Payment On Account: Deferring the 31st July Tax Payment

UK taxpayers with a liability of more than £1,000 for the year are often required to make a payment on account. These payments are due on 31st January and 31st July respectively ...

For the last financial year, over 11 million taxpayers submitted returns to HMRC, and many of these people would be expected to make a payment on account by 31st July 2020. Early in the Coronavirus outbreak, HMRC allowed individuals to defer the 31st July payment on account.

However, it is incorrect to assume deferral is available to everyone. It is only available to those finding it difficult to make such a payment as they have been affected by Coronavirus and have lost income because of it!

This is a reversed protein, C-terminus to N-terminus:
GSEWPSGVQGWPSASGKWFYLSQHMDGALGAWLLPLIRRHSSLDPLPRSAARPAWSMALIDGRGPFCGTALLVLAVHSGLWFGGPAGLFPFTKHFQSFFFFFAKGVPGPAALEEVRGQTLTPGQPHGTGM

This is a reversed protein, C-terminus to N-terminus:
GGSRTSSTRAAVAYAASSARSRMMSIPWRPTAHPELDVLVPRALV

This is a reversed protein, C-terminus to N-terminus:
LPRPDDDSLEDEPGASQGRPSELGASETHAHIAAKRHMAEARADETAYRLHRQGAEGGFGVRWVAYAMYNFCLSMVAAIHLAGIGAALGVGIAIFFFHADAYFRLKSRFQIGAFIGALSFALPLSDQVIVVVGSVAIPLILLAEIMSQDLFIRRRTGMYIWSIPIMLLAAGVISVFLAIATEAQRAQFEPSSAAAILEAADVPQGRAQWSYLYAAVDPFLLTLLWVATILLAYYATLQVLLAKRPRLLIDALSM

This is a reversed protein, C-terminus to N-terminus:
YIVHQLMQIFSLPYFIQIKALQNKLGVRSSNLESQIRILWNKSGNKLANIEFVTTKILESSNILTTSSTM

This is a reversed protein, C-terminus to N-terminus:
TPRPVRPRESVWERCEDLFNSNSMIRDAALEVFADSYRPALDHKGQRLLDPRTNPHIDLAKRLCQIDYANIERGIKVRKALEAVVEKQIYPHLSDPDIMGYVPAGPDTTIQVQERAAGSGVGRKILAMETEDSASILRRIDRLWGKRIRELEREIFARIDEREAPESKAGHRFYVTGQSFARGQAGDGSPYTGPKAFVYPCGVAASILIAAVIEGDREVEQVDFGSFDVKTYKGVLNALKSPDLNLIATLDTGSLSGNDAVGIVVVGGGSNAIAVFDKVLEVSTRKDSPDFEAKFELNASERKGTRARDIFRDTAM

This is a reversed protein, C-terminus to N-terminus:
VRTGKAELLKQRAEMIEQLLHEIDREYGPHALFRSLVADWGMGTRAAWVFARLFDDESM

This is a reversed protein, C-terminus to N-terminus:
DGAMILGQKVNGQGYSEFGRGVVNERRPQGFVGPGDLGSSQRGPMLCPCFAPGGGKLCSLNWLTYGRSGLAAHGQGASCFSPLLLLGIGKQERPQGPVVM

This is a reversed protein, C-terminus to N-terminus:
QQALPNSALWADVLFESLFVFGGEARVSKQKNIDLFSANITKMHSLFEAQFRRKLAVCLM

HMRC is estimated to collect slightly less than £32 billion in Income Tax for the year ending 5th April 2020 via individuals submitting self-assessment tax returns. The Treasury faces a shortfall of billions from improper payment on account deferrals.

HMRC has not published specific guidance on what they define as 'struggling to pay', but they have published examples of what they consider 'adversely affected' means in the context of the Self-Employed Income Support Scheme which you can use as guidance yourself.

But remember, HMRC could ask you to demonstrate that you were struggling to pay and the SEISS adversely affected examples may be used when forming their opinion as to whether you were correct to defer or not.

"I have received a number of calls from clients wondering about deferring!"

My advice to them is always the same. If you can afford to make the 31st July payment on account on time, then you really should. If you're struggling because of genuine cash flow issues due to the Coronavirus outbreak, then consider deferring.

If you'd like to find out more about anything I've written here, do call me on 01908 774323 or leave a comment below and let's see how I can help you.